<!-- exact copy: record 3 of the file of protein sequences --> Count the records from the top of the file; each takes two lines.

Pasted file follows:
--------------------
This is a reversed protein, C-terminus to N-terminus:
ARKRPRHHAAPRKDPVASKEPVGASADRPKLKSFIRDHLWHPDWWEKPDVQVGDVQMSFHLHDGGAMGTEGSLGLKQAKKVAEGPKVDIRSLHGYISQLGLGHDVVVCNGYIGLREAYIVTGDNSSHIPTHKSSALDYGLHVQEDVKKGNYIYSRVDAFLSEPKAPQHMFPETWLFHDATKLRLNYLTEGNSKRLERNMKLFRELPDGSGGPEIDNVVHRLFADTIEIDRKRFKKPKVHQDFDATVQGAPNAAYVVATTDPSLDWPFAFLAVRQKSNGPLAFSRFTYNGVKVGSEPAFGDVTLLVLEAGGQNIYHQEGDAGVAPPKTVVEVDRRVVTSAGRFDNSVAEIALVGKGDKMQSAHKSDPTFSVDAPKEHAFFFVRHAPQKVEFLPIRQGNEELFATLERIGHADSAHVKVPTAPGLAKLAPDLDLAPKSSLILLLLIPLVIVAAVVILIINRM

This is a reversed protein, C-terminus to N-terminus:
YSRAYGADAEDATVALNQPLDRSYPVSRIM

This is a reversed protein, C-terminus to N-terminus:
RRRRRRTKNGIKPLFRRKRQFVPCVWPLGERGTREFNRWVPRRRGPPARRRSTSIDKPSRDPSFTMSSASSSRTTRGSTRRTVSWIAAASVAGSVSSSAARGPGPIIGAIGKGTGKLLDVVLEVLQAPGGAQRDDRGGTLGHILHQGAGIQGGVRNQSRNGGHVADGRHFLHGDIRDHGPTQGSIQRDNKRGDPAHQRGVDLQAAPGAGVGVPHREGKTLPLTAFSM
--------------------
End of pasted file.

This is a reversed protein, C-terminus to N-terminus:
RRRRRRTKNGIKPLFRRKRQFVPCVWPLGERGTREFNRWVPRRRGPPARRRSTSIDKPSRDPSFTMSSASSSRTTRGSTRRTVSWIAAASVAGSVSSSAARGPGPIIGAIGKGTGKLLDVVLEVLQAPGGAQRDDRGGTLGHILHQGAGIQGGVRNQSRNGGHVADGRHFLHGDIRDHGPTQGSIQRDNKRGDPAHQRGVDLQAAPGAGVGVPHREGKTLPLTAFSM